I want everyone to think refugees are normal people who had their homelands and lost them not because they wanted to run away and be refugees, but because they have dreams in their lives and they had to go. Everything is about trying to get a new and better life and by entering the stadium we are encouraging everyone to pursue their dreams.

Discuss

Government officials in Israel are accusing a World Vision staff member of funneling more than $7 million to Hamas, an Islamic militant group designated a terrorist organization by the United States.

Yesterday, Mohammad El Halabi, who's run World Vision’s office in Gaza since 2010, was formally charged by Israeli authorities, according to NBC News. He was originally arrested back in June.

NBC explains that Isreali officials claim “El Halabi diverted around $7.2 million of World Vision money to Hamas each year.” If that’s true, it means that about 60 percent of the charity's total Gaza funding has gone to the terror group.

The money in question was reportedly intended children's health and other initiatives like funding for education and psychological health. Israel's Shin Bet security service says that about $1.5 million a year in cash was given to Hamas "combat units."

El Halabi denies the charges. His lawyer told NBC: "[El Halabi] told me he never, ever transferred any money to Hamas and he has never been a Hamas member."

The lawyer also claims that El Halabi, while in custody of Israel, has been beaten badly.

World Vision released a statement, saying leadership was "shocked to learn of these charges against Mohammad," adding, that they"will carefully review any evidence presented to us and will take appropriate actions based on that evidence," while calling for "a fair, legal process for Mohammad."

Here’s what the statement said:

On June 15th, 2016, Mohammad El Halabi, the manager of operations for World Vision in Gaza, was arrested on his way home from routine meetings. On August 4th 2016, after 50 days in Israeli state detention, Mohammad was charged with providing support to Hamas. World Vision was shocked to learn of these charges against Mohammad.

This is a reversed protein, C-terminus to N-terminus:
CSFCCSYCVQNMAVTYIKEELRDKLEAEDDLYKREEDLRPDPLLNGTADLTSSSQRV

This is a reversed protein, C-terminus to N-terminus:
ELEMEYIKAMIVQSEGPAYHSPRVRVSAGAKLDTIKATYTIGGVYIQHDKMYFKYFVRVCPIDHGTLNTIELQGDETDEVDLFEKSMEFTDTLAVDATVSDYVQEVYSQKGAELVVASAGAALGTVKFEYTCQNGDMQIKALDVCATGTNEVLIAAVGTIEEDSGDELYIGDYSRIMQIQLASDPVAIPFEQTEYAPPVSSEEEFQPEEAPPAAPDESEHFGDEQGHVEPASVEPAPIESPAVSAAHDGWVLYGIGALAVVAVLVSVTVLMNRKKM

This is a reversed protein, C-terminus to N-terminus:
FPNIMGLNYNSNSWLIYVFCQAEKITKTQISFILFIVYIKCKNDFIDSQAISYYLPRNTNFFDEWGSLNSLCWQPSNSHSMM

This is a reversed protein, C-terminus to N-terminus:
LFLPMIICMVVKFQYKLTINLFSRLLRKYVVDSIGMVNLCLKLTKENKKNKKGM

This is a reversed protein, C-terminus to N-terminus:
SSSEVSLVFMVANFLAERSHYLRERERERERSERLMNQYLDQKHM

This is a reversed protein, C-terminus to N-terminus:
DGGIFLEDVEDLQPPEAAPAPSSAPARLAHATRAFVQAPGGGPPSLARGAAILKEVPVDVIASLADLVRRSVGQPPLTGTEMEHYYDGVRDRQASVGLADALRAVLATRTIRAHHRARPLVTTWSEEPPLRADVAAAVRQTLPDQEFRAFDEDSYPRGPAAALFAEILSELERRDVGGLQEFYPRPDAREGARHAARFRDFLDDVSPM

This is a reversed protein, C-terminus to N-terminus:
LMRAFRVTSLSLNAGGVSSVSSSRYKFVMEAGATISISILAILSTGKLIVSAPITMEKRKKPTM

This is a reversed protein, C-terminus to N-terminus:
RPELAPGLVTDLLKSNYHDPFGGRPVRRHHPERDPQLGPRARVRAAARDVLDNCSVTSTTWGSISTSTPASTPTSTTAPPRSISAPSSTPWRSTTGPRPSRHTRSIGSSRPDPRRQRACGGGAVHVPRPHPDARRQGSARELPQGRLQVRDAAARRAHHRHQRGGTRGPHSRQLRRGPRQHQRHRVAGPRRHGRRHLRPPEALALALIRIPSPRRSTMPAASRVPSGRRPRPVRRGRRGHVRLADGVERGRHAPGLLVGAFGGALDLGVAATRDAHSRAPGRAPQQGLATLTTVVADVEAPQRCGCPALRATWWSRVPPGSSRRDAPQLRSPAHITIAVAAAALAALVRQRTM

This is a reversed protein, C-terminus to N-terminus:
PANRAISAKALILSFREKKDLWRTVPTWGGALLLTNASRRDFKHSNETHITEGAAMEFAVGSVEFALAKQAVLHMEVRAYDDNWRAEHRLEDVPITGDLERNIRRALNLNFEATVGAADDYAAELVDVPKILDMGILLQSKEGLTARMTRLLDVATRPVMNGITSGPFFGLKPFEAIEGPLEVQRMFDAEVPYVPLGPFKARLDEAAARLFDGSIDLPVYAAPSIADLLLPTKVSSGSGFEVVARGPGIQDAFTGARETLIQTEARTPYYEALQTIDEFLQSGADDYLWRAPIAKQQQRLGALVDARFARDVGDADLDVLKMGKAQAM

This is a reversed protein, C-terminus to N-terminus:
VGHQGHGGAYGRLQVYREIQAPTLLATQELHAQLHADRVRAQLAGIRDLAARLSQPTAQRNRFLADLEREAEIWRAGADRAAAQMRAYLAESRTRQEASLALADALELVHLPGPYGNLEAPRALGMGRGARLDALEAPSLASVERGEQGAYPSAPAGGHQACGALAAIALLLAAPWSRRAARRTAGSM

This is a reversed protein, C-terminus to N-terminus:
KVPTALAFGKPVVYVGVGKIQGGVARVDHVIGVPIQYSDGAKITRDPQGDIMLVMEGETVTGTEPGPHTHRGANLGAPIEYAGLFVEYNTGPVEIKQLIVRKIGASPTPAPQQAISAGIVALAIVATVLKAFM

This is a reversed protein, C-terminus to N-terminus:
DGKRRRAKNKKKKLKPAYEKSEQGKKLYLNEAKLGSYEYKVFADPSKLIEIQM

...

World Vision subscribes to the humanitarian principles of impartiality and neutrality and therefore rejects any involvement in any political, military or terrorist activities and maintains its independence as a humanitarian aid agency committed to serving the poor, especially children. World Vision has detailed procedures and control mechanisms in place to ensure that the funds entrusted to us are spent in accordance with applicable legal requirements and in ways that do not fuel conflict but rather contribute to peace.

World Vision programs in Gaza have been subject to regular internal and independent audits, independent evaluations, and a broad range of internal controls aimed at ensuring that assets reach their intended beneficiaries and are used in compliance with applicable laws and donor requirements. We will carefully review any evidence presented to us and will take appropriate actions based on that evidence. We continue to call for a fair, legal process for Mohammad.

In some of the immediate fallout, NBC reports that Australia's government has suspended its funding for World Vision's operations in Palestinian territories. Discuss